The Big Cities
Play using tickets that contain at least one big city (the cities on tickets are printed in red). These include:
- Los Angeles
- New York
There are thirty-five of these tickets in total; fifteen from the original set and twenty new ones.
At the start of the game, shuffle the Big Cities tickets and give four to each player. During the game, whenever you draw tickets, make sure to draw four and keep at least one. As always, discarded tickets go at the bottom of the draw pile.
Place the board on the table. Each player takes a set of forty-five colored train cards and a matching score marker which should be placed on the start.
Next, shuffle the train cards and give four to each player. Place the rest of these cards next to the board, with the top five facing up. The Longest Path Bonus card is also placed face-up beside the board.
After shuffling the Destination cards, deal three to each player. Players then choose which ones to keep. They have to keep at least two. Place the returned cards at the bottom of the Destination Ticket deck.
Each turn, players must complete one of the following actions:
- Draw Train Car cards
- Claim a route
- Draw Destination tickets
Draw Train Car cards
Two Train Car cards may be drawn. Choose between the face-up cards or select the top card from the deck.
If a Locomotive card is selected, the player cannot choose a second card. After the first card has been selected, if the second one is a Locomotive card, then it can’t be taken by that player.
You can have any number of cards in your hand at any given time.
If three of the face-up cards are Locomotive at any time, all five cards should be discarded and replaced.
When the deck is empty, a player can no longer draw this type of card; they can only claim a route or draw Destination Ticket cards.
The player must play a set of cards equal to the number of spaces in that route to claim a route. These cards have to be of the same specific type.
When a route is claimed, the player should place a plastic train on each of the spaces on the route; the cards used should be discarded. The player receives points for their claim and should move their scoring marker.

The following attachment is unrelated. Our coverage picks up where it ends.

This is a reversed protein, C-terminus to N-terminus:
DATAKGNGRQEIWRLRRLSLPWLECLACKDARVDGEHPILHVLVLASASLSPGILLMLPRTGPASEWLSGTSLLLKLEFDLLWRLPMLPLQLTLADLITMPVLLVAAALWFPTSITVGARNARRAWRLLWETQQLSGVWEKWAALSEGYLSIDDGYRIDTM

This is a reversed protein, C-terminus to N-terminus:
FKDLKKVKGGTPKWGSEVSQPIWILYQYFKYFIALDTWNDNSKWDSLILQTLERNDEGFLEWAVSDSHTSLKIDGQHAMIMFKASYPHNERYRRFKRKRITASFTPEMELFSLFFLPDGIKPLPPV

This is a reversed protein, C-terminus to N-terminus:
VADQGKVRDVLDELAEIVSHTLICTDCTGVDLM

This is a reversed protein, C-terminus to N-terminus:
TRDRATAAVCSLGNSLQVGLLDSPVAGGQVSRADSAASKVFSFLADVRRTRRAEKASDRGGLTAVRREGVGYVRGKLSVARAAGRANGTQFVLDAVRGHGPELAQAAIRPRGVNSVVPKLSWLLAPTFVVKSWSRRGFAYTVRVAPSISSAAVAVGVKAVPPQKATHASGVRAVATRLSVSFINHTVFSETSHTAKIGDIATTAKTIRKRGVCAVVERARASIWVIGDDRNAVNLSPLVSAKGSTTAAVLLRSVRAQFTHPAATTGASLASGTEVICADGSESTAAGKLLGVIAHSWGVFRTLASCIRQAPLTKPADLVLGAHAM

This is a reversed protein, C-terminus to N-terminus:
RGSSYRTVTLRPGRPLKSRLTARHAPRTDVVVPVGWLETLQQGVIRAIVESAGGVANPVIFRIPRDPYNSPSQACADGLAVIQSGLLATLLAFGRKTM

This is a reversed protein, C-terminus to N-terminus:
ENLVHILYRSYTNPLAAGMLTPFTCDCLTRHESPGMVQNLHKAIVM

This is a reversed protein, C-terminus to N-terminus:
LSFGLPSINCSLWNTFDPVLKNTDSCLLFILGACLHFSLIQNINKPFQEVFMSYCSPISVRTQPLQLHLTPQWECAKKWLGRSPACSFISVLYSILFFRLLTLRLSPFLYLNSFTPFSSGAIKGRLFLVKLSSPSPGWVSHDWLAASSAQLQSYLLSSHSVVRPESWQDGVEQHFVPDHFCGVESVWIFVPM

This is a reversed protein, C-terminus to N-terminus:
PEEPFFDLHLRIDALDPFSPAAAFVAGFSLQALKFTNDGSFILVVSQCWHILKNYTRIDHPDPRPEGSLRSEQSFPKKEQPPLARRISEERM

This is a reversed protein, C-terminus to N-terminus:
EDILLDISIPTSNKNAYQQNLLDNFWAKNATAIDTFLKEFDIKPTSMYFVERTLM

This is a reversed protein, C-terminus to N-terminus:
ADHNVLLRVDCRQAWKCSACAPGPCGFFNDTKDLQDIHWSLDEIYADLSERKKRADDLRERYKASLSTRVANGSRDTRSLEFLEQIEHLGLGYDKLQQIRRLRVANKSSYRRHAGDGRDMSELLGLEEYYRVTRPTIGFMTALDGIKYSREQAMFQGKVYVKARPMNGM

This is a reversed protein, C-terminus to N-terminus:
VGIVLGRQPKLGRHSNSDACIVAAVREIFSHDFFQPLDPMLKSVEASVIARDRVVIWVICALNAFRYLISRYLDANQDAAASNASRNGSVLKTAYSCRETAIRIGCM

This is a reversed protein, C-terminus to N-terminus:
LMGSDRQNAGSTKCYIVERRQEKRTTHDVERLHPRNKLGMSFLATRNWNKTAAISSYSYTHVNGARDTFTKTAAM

Players can claim any open route on the board. However, only one route can be claimed per turn.
Destination Ticket cards
A player can draw more Destination Ticket cards by selecting three new cards from the top of the deck. At least one of these cards must be kept; it’s up to the player if they wish to keep more.
Each Destination Ticket includes the name of two cities on the map along with a point value. When the two cities are connected by the player, they earn that number of points.
However, if the player fails to connect these cities, then the same number of points will be deducted.
End of the Game
The game concludes when a player’s stock of colored trains gets down to two or fewer. When this happens, it’s time for the final turn.
After the last turn, the game ends, and players have to calculate their final scores.
How to Win
Points for completed routes are counted throughout the game. Once it has finished, all players reveal their Destination tickets, adding or subtracting the relevant values.
Don’t forget that the player with the longest continuous path of routes earns 10 extra points.
The player with the highest score wins the game.
Who is Ticket to Ride 1910 for?
As with the original game, the Ticket to Ride 1910 expansion pack is for 2-5 players aged eight and above.
It’s worth stressing that, while this game might come across as having quite a niche appeal and may even seem boring, it’s actually a lot more fun than you might think. In fact, it’s one of the best board games out there if you’re looking for something suitable for everyone.
Ticket to Ride is definitely a great family game. It appeals to children and adults alike thanks to its deceptively simple gameplay. You can learn how to play in less than ten minutes, and once you start, you’re likely to get hooked!
There are plenty of complex strategies that can keep seasoned players entertained, but you can also choose to keep things simple, which is why the game is so successful.
How Many Pieces Are There in Ticket to Ride 1910?